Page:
Zanjīrzanī or Self-Flagellation (Persian: زَنجیرزَنی, literally: beating oneself with chains) is a Shiite mourning ritual in which people beat their shoulders with clusters of chains attached to a wooden handle in the memory of the elegies of Ahl al-Bayt (a), and in particular, the Captives of Karbala. The ritual is popular in India, Pakistan, Iran, and Iraq. It is generally practiced only by men who participate processions on important occasions of mourning rituals, such as the First Ten Days of Muharram and the Last Ten Days of Safar. There are different styles of "zanjirzani". Zanjirzani processions are usually accompanied by Nawhakhwani, drumming, and Sinj (cymbal). Although the majority of faqihs (Shiite jurisprudents) permit zanjirzani, some of them have forbidden it along with Tatbir.
The origin of zanjirzani allegedly traces back to India and Pakistan. The ritual probably entered Iran in the middle of the Qajar period. There is no account of zanjirzani in older sources. There are reports of zanjirzani in European travel books in the period of Nasir al-Din Shah. In the period of Reza Shah, mourning rituals, including zanjirzani, were forbidden. In the period of Mohammad Reza Pahlavi, there were temporary bans on practicing such rituals on some occasions. For example, in August 1955, before the Muharram month, the Pahlavi government appealed to a fatwa by Sayyid Hibat al-Din Shahristani, an Iraqi jurisprudent of the time, and banned zanjirzani and some other mourning rituals. The ban was followed by protests, including a huge procession of zanjirzani by people of Azerbaijan who sat in on Sayyid Muhammad Bihbahani's house. The sit-in ended after the intervention of Husayn 'Ala, the prime minister of the time. Zanjirzani was also banned in 1927 in Hyderabad.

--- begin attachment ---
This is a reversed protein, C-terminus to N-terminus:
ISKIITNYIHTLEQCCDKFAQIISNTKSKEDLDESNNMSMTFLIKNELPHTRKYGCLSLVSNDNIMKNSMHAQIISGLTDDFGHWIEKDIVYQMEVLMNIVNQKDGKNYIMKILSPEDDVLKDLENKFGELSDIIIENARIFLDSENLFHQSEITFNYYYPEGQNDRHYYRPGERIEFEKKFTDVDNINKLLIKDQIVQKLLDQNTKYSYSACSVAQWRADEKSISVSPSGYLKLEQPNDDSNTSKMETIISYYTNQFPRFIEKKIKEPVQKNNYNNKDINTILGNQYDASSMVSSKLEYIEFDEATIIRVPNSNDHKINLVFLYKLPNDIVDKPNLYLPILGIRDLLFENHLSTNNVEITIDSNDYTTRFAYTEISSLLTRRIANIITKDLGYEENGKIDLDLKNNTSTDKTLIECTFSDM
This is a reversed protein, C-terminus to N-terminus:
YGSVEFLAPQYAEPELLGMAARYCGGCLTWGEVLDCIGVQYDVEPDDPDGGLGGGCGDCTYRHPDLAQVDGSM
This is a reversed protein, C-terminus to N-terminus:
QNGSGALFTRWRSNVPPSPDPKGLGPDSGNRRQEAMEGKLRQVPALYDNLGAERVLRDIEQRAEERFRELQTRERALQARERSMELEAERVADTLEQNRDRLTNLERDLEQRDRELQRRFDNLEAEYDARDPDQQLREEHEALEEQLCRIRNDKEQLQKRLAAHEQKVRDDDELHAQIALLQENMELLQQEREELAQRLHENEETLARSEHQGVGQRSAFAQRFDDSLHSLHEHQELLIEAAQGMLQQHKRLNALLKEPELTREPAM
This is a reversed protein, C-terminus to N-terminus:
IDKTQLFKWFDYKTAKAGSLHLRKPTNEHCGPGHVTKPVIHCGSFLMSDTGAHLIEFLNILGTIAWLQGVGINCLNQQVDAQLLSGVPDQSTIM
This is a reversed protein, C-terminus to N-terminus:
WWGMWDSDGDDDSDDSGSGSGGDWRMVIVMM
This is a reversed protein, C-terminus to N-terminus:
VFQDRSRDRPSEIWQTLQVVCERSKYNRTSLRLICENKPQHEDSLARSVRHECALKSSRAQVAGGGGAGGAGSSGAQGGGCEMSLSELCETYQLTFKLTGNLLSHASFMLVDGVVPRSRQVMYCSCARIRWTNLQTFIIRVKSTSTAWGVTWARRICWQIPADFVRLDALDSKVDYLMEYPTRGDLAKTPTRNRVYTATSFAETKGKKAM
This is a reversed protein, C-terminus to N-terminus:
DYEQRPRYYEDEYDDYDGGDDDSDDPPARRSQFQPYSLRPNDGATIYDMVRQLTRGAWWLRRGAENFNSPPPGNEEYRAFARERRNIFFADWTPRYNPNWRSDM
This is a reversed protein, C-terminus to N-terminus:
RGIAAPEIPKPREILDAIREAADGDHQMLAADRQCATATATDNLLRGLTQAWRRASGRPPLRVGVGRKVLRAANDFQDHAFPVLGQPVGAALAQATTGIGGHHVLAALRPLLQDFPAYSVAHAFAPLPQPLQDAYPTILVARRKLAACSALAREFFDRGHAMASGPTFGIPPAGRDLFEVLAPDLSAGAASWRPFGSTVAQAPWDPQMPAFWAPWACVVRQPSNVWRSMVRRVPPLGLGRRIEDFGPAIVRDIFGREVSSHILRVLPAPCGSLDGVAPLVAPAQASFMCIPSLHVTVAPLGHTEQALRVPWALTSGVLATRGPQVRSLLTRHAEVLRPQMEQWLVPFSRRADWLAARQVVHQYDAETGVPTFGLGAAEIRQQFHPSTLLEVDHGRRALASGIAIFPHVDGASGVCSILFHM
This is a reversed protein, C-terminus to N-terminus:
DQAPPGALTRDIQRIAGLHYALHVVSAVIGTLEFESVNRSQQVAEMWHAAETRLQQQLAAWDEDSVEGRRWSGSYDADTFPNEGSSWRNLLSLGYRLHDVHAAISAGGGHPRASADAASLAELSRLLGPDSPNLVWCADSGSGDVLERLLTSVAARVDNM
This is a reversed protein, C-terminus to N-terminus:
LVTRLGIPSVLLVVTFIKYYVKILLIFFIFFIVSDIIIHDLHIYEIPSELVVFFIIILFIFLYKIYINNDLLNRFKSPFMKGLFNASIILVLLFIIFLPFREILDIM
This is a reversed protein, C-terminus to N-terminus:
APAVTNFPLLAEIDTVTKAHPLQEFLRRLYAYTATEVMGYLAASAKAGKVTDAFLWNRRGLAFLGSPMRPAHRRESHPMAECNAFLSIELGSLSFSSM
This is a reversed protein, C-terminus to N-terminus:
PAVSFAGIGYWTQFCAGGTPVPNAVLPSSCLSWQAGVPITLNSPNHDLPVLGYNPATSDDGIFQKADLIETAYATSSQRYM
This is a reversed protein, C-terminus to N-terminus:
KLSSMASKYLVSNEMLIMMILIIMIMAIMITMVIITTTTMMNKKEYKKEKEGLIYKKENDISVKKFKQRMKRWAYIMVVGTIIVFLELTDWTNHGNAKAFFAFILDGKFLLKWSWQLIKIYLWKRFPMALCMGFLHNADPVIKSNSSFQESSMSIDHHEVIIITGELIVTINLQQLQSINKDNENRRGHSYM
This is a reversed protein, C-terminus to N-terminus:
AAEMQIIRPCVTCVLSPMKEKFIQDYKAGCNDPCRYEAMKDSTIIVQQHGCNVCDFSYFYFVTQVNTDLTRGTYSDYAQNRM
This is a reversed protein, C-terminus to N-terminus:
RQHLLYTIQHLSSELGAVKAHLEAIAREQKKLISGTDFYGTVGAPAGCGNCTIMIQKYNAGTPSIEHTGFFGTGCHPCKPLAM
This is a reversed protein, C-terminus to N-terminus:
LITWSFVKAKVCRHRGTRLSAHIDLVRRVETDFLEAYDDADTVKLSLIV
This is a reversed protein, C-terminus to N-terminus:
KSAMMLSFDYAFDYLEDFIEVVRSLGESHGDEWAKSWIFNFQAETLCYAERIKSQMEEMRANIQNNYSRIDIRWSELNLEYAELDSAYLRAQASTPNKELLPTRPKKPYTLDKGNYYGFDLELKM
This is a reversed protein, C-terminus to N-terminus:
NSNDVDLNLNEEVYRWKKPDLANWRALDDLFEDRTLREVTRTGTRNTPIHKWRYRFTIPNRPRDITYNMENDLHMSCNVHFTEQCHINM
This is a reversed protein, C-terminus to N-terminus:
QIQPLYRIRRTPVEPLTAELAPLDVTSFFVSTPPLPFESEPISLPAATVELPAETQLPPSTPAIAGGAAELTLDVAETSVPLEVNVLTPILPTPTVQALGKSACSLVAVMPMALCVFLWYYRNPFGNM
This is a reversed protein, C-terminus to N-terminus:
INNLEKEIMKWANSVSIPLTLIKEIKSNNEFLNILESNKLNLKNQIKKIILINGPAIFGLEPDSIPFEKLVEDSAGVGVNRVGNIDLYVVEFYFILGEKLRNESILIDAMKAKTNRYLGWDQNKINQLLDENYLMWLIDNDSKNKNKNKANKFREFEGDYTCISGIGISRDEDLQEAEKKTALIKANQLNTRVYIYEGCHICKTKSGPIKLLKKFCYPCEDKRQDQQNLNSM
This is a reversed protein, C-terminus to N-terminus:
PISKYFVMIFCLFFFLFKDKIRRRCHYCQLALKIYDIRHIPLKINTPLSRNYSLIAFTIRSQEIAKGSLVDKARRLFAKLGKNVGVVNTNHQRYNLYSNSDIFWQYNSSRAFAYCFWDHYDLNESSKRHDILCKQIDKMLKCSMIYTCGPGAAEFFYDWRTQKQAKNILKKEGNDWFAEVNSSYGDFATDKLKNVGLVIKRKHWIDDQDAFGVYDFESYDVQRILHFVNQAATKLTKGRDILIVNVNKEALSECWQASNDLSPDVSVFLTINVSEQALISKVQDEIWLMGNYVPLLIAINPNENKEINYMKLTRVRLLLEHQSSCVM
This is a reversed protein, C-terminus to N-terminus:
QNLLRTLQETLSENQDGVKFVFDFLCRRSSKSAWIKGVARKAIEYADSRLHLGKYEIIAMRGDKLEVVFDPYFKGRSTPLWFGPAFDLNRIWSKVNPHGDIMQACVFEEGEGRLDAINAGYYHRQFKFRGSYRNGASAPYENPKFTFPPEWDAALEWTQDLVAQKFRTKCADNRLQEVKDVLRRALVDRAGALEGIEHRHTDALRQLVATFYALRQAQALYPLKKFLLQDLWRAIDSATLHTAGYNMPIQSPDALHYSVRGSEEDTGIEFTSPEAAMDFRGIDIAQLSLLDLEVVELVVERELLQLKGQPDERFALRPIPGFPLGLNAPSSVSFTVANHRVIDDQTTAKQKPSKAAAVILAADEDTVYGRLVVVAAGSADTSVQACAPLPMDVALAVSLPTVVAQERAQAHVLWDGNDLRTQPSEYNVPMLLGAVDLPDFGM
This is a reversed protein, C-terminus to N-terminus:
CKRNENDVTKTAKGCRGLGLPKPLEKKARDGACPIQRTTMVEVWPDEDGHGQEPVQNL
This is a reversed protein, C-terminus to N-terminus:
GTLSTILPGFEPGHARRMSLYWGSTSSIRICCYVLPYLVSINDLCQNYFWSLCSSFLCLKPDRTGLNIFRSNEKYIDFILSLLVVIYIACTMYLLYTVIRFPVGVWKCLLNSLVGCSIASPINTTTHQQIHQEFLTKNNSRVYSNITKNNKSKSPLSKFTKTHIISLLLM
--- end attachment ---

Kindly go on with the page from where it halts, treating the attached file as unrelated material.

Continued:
Geographical Locations and Places
Zanjirzani is a Shiite mourning ritual which is mainly held in Iran, Iraq, Lebanon, Pakistan, and India in different manners.
There is no particular place to hold zanjirzani. It is held in alleys, streets, as well as enclosed places, such as the courtyards of religious sites or Husayniyyas.
The ritual of zanjirzani is probably a symbol for the elegies of the caravan of the Captives of Karbala on their way to, and in, Syria; elegies such as having chains on their arms and legs and being whipped by the guardians of the caravan. Zanjirzani is a sort of undergoing pains and sufferings in order to share the sufferings imposed on the Captives a